97. Shao H, Chung J, Lee K, Balaj L, Min C, Carter BS, Hochberg F, Breakefield XO, Lee H, Weissleder R. Chip-based analysis of exosomal mRNA mediating drug resistance in glioblastoma. Nat Commun. 2015;6:6999

98. Sheridan C, Kishimoto H, Fuchs RK, Mehrotra S, Bhat-Nakshatri P, Turner CH, Goulet Jr R, Badve S, Nakshatri H. CD44+/CD24-breast cancer cells exhibit enhanced invasive properties: an early step necessary for metastasis. Breast Cancer Res. 2006;8:R59

99. Keller PJ, Lin AF, Arendt LM, Klebba I, Jones AD, Rudnick JA, DiMeo TA, Gilmore H, Jefferson DM, Graham RA, Naber SP, Schnitt S, Kuperwasser C. Mapping the cellular and molecular heterogeneity of normal and malignant breast tissues and cultured cell lines. Breast Cancer Res. 2010;12:R87

100. Gostner JM, Fong D, Wrulich OA, Lehne F, Zitt M, Hermann M, Krobitsch S, Martowicz A, Gastl G, Spizzo G. Effects of EpCAM overexpression on human breast cancer cell lines. BMC Cancer. 2011;11:45

101. Martowicz A, Spizzo G, Gastl G, Untergasser G. Phenotype-dependent effects of EpCAM expression on growth and invasion of human breast cancer cell lines. BMC Cancer. 2012;12:501

102. Subik K, Lee JF, Baxter L, Strzepek T, Costello D, Crowley P, Xing L, Hung MC, Bonfiglio T, Hicks DG, Tang P. The expression patterns of ER, PR, HER2, CK5/6, EGFR, Ki-67 and AR by immunohistochemical analysis in breast cancer cell lines. Breast cancer. 2010;4:35-41

103. Soysal SD, Muenst S, Barbie T, Fleming T, Gao F, Spizzo G, Oertli D, Viehl CT, Obermann EC, Gillanders WE. EpCAM expression varies significantly and is differentially associated with prognosis in the luminal B HER2+, basal-like, and HER2 intrinsic subtypes of breast cancer. British J Cancer. 2013;108:1480-7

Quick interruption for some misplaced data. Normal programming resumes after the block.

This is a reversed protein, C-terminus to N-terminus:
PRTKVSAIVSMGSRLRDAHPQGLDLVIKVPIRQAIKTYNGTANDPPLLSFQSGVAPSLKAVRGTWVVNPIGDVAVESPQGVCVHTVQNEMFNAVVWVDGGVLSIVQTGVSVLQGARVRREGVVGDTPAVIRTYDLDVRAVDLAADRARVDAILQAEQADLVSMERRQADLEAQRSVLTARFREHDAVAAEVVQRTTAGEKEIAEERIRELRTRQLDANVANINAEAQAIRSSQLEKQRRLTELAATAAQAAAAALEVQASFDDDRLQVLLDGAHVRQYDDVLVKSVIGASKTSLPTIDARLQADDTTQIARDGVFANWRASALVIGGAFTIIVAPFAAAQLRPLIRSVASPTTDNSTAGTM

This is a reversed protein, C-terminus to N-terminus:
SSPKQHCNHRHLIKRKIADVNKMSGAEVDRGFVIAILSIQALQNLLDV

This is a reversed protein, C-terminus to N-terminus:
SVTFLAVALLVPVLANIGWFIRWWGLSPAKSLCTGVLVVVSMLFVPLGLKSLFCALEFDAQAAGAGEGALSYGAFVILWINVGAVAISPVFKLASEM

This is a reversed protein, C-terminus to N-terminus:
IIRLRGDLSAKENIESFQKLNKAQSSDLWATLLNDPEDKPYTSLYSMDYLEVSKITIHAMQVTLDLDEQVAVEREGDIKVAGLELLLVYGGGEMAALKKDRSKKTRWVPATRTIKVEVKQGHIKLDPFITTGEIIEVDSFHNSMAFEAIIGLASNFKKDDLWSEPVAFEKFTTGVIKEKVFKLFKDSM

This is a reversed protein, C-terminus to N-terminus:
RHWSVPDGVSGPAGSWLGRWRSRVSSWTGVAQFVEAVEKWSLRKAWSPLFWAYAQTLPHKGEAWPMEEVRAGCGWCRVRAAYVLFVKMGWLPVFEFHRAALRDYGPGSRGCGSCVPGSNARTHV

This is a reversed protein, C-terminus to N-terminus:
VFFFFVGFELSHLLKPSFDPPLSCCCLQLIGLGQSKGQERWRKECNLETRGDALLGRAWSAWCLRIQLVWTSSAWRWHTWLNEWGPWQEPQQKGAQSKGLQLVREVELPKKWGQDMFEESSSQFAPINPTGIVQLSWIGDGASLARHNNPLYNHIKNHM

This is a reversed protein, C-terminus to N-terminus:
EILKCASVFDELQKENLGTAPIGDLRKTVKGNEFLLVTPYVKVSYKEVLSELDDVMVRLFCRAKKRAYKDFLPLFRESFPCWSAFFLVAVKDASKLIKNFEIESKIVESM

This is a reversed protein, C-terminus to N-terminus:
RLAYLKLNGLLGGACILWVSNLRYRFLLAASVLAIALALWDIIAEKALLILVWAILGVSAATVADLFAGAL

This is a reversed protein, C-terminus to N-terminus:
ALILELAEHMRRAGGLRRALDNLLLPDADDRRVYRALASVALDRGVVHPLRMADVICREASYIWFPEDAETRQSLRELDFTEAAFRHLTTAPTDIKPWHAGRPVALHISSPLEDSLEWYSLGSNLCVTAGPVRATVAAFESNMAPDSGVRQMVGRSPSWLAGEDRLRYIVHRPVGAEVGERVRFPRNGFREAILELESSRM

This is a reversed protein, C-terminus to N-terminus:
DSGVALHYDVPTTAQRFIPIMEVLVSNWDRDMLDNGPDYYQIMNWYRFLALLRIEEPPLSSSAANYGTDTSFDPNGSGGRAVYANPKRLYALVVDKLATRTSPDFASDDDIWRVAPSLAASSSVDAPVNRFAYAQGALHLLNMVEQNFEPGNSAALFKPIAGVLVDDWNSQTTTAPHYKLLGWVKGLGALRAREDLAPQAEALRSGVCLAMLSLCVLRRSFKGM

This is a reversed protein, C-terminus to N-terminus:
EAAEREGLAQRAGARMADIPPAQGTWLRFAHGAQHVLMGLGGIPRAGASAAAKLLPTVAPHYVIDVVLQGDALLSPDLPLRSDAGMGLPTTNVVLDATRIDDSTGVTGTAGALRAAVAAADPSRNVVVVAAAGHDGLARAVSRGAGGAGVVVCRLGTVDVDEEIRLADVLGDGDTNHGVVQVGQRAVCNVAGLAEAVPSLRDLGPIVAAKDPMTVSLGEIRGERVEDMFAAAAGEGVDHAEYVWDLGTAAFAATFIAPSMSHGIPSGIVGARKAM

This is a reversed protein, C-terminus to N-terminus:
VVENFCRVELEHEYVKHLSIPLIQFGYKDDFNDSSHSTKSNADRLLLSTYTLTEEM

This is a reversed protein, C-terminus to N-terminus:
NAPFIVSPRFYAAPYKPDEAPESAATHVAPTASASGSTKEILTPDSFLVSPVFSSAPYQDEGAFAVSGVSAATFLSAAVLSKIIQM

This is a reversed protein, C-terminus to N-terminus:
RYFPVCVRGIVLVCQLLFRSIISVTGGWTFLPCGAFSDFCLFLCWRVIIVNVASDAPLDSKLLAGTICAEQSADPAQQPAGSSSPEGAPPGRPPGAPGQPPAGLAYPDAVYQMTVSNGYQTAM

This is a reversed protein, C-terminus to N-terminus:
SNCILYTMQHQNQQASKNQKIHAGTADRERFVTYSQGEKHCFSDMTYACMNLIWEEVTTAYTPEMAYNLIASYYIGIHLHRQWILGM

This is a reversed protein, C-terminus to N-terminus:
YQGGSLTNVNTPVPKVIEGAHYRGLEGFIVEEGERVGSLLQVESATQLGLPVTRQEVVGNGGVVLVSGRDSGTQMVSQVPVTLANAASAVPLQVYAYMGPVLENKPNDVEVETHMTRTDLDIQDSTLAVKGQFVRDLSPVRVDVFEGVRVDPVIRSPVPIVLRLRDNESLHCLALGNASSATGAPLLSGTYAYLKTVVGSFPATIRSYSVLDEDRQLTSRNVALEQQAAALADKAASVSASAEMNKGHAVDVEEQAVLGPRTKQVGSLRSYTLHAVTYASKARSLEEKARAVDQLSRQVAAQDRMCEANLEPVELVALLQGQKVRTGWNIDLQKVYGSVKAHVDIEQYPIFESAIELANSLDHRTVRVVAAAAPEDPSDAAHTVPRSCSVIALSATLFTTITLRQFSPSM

104. Chen IH, Xue L, Hsu CC, Paez JSP, Pan L, Andaluz H, Wendt MK, Iliuk AB, Zhu JK, Tao WA. Phosphoproteins in extracellular vesicles as candidate markers for breast cancer. Proc Natl Acad Sci USA. 2017;114:3175-80

Author contact

Corresponding address Corresponding author: Email: xhuang4edu; Phone: (901) 678 1728; Fax: (901) 678 3744

Received 2017-6-6
Accepted 2018-1-9
Published 2018-4-9

Citation styles

Kwizera, E.A., O'Connor, R., Vinduska, V., Williams, M., Butch, E.R., Snyder, S.E., Chen, X., Huang, X. (2018). Molecular Detection and Analysis of Exosomes Using Surface-Enhanced Raman Scattering Gold Nanorods and a Miniaturized Device. Theranostics, 8(10), 2722-2738.

Kwizera, E.A.; O'Connor, R.; Vinduska, V.; Williams, M.; Butch, E.R.; Snyder, S.E.; Chen, X.; Huang, X. Molecular Detection and Analysis of Exosomes Using Surface-Enhanced Raman Scattering Gold Nanorods and a Miniaturized Device. Theranostics 2018, 8 (10), 2722-2738. DOI: 10.7150/thno.21358.

Kwizera EA, O'Connor R, Vinduska V, Williams M, Butch ER, Snyder SE, Chen X, Huang X. Molecular Detection and Analysis of Exosomes Using Surface-Enhanced Raman Scattering Gold Nanorods and a Miniaturized Device. Theranostics 2018; 8(10):2722-2738. doi:10.7150/thno.21358.

Kwizera EA, O'Connor R, Vinduska V, Williams M, Butch ER, Snyder SE, Chen X, Huang X. 2018. Molecular Detection and Analysis of Exosomes Using Surface-Enhanced Raman Scattering Gold Nanorods and a Miniaturized Device. Theranostics. 8(10):2722-2738.

This is an open access article distributed under the terms of the Creative Commons Attribution (CC BY-NC) license ( See for full terms and conditions.
Popup Image